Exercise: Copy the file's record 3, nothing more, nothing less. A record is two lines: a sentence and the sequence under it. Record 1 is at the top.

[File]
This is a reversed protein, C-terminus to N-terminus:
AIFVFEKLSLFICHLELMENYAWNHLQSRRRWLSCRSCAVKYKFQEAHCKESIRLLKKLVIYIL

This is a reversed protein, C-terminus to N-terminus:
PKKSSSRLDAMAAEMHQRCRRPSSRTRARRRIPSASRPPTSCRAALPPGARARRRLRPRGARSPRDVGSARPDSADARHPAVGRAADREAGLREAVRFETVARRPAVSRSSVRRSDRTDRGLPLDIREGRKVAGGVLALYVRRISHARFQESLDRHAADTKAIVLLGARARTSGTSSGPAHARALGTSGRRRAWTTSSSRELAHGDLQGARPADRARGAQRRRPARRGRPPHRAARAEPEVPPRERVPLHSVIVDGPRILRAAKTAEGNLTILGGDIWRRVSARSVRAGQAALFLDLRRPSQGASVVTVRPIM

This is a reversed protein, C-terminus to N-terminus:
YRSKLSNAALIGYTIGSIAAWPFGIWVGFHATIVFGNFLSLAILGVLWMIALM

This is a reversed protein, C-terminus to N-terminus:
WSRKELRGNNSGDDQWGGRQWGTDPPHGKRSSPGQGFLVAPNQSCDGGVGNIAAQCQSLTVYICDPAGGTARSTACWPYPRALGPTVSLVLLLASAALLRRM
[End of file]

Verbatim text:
This is a reversed protein, C-terminus to N-terminus:
YRSKLSNAALIGYTIGSIAAWPFGIWVGFHATIVFGNFLSLAILGVLWMIALM